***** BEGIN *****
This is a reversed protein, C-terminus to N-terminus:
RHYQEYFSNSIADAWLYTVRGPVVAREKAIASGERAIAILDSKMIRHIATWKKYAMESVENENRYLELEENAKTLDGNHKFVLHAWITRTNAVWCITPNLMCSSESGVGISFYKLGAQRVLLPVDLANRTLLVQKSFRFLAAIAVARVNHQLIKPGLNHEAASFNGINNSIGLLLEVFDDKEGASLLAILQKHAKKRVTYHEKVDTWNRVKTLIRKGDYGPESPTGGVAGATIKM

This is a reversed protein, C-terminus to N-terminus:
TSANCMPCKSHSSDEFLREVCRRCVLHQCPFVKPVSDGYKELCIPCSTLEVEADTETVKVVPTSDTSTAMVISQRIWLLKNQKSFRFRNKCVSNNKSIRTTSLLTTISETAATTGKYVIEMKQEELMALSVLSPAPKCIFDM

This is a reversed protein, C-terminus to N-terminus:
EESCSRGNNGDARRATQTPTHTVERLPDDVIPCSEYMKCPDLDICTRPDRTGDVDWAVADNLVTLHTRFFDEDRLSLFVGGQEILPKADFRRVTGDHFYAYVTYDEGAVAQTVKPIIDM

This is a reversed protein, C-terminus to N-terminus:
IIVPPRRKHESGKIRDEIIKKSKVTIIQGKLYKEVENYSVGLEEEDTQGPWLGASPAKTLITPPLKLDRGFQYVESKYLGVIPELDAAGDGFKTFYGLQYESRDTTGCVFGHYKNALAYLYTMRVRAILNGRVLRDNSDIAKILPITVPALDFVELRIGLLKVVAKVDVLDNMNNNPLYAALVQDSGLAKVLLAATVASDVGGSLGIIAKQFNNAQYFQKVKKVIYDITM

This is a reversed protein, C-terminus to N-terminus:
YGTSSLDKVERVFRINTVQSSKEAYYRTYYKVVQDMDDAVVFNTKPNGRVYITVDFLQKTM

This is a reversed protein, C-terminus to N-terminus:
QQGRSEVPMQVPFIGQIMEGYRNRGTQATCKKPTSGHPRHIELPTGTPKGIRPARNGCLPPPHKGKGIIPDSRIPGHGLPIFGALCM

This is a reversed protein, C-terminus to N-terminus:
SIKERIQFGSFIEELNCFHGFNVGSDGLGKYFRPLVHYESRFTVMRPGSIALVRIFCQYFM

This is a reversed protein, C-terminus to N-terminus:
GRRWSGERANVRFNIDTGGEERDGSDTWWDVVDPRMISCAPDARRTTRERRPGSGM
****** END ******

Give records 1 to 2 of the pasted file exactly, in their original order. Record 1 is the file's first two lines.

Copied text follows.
This is a reversed protein, C-terminus to N-terminus:
RHYQEYFSNSIADAWLYTVRGPVVAREKAIASGERAIAILDSKMIRHIATWKKYAMESVENENRYLELEENAKTLDGNHKFVLHAWITRTNAVWCITPNLMCSSESGVGISFYKLGAQRVLLPVDLANRTLLVQKSFRFLAAIAVARVNHQLIKPGLNHEAASFNGINNSIGLLLEVFDDKEGASLLAILQKHAKKRVTYHEKVDTWNRVKTLIRKGDYGPESPTGGVAGATIKM

This is a reversed protein, C-terminus to N-terminus:
TSANCMPCKSHSSDEFLREVCRRCVLHQCPFVKPVSDGYKELCIPCSTLEVEADTETVKVVPTSDTSTAMVISQRIWLLKNQKSFRFRNKCVSNNKSIRTTSLLTTISETAATTGKYVIEMKQEELMALSVLSPAPKCIFDM